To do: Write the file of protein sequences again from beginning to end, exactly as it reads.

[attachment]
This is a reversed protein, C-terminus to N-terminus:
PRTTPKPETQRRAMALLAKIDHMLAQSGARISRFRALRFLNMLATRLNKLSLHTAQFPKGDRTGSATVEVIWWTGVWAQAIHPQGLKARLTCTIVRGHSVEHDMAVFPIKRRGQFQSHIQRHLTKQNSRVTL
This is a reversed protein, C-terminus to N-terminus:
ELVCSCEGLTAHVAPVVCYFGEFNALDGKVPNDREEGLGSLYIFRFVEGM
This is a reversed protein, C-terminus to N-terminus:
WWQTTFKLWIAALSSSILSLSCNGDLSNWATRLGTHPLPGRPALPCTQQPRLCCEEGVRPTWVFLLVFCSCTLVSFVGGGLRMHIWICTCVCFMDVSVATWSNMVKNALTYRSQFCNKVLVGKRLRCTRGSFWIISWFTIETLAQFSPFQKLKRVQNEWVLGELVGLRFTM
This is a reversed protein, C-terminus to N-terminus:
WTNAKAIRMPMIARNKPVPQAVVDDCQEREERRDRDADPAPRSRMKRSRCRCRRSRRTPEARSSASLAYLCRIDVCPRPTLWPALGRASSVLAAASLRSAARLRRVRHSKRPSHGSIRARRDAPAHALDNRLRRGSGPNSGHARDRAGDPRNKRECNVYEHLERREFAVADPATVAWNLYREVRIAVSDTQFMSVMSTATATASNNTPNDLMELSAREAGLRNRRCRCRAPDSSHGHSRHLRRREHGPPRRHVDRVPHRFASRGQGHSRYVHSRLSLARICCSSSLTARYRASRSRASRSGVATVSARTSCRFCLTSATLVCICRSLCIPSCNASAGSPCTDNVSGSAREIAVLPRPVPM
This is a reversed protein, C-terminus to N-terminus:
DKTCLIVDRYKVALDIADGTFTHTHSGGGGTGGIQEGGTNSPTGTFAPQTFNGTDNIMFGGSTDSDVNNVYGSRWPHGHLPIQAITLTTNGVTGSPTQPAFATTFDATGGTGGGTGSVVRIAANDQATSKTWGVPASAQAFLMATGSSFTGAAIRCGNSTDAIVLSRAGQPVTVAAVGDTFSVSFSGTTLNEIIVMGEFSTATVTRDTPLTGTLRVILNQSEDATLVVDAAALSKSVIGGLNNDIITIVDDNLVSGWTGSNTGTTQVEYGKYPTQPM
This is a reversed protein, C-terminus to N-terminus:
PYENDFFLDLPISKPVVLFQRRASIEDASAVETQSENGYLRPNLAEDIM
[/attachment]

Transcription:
This is a reversed protein, C-terminus to N-terminus:
PRTTPKPETQRRAMALLAKIDHMLAQSGARISRFRALRFLNMLATRLNKLSLHTAQFPKGDRTGSATVEVIWWTGVWAQAIHPQGLKARLTCTIVRGHSVEHDMAVFPIKRRGQFQSHIQRHLTKQNSRVTL
This is a reversed protein, C-terminus to N-terminus:
ELVCSCEGLTAHVAPVVCYFGEFNALDGKVPNDREEGLGSLYIFRFVEGM
This is a reversed protein, C-terminus to N-terminus:
WWQTTFKLWIAALSSSILSLSCNGDLSNWATRLGTHPLPGRPALPCTQQPRLCCEEGVRPTWVFLLVFCSCTLVSFVGGGLRMHIWICTCVCFMDVSVATWSNMVKNALTYRSQFCNKVLVGKRLRCTRGSFWIISWFTIETLAQFSPFQKLKRVQNEWVLGELVGLRFTM
This is a reversed protein, C-terminus to N-terminus:
WTNAKAIRMPMIARNKPVPQAVVDDCQEREERRDRDADPAPRSRMKRSRCRCRRSRRTPEARSSASLAYLCRIDVCPRPTLWPALGRASSVLAAASLRSAARLRRVRHSKRPSHGSIRARRDAPAHALDNRLRRGSGPNSGHARDRAGDPRNKRECNVYEHLERREFAVADPATVAWNLYREVRIAVSDTQFMSVMSTATATASNNTPNDLMELSAREAGLRNRRCRCRAPDSSHGHSRHLRRREHGPPRRHVDRVPHRFASRGQGHSRYVHSRLSLARICCSSSLTARYRASRSRASRSGVATVSARTSCRFCLTSATLVCICRSLCIPSCNASAGSPCTDNVSGSAREIAVLPRPVPM
This is a reversed protein, C-terminus to N-terminus:
DKTCLIVDRYKVALDIADGTFTHTHSGGGGTGGIQEGGTNSPTGTFAPQTFNGTDNIMFGGSTDSDVNNVYGSRWPHGHLPIQAITLTTNGVTGSPTQPAFATTFDATGGTGGGTGSVVRIAANDQATSKTWGVPASAQAFLMATGSSFTGAAIRCGNSTDAIVLSRAGQPVTVAAVGDTFSVSFSGTTLNEIIVMGEFSTATVTRDTPLTGTLRVILNQSEDATLVVDAAALSKSVIGGLNNDIITIVDDNLVSGWTGSNTGTTQVEYGKYPTQPM
This is a reversed protein, C-terminus to N-terminus:
PYENDFFLDLPISKPVVLFQRRASIEDASAVETQSENGYLRPNLAEDIM